Minimalist photos that leave lots of negative space give businesses a large blank area to play about with. For example, consider a furniture retailer who wants you to photograph a chair for their catalog. Instead of just photographing the chair, you could place it by a desk, against a wall, with nothing but empty space behind it. This would then produce a photo that showcases the product while leaving a huge void of empty space behind it. The retailer can use this space to overlay information about the chair. 

Sometimes, a minimalist photo of a product accompanied by text that sells it to a reader is more effective than any image can be on its own.

Digital Retouching

Contrary to what some people think, professional photographers do not just take images from their cameras and instantly submit them. Just as a photographer working with film will use different darkroom techniques to produce different results for their photo prints, so to do digital photographers utilize photo editing software to produce their photos.

In the same way that a film photographer has to develop their film in order to produce prints, digital photographers need to process their raw digital image files to achieve the look they want. In many cases, the photographer will only undertake very basic editing, usually replicating the kind of techniques that photographers can use in the darkroom to produce different end results.

It is worth including some side-by-side comparisons in your portfolio, demonstrating what your photos look like before and after you apply some retouching to them. Simple adjustments like raising the contrast and nudging the saturation up or down can make a big difference. In fact, there are many more advanced digital photography techniques that are much more involved, which lead to subtle changes in how an image looks.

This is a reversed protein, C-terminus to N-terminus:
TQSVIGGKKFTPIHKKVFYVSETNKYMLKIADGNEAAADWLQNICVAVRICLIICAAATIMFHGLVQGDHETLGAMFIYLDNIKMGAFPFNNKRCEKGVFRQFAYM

Potential clients will want to know that you can do more than compose a good photo. If you can’t turn your initial photos into a professional end product, your use will be limited.

Presentation Is Key

OK, so this isn’t so much about your actual photography as it is about the way that you present it. However, we cannot overstate just how much of a difference the software that you use to produce your digital portfolio will make to how it is received. There are plenty of options out there for digital photographers today. It has never been easier to put together a professional-looking digital portfolio.

For example, Format is a popular option. Not only does it enable you to put together a sleek online photo portfolio that you can use to showcase your work and impress prospective clients, but it also enables you to attach a custom URL to facilitate sharing. Format offer a range of plans, with something to suit every photographer. There’s also a two-week free trial that you can use to get to grips with it and make sure it’s right for you.

Regardless of the software that you used to put together your portfolio, it is important that you are presenting your work in the best way possible. Even the best photography work can be let down if it is presented poorly. Not only do you want something that makes it easy for you to showcase all your best photos, but you also want something that makes it easy for you to switch photos out so that you can constantly add new ones.

Your photography portfolio is your chance to show potential clients and employers what you are capable of. It is important that you demonstrate your awareness of different techniques and styles and your ability to pick the right one for any situation. Make sure that you include all of the above fundamentals in your portfolio.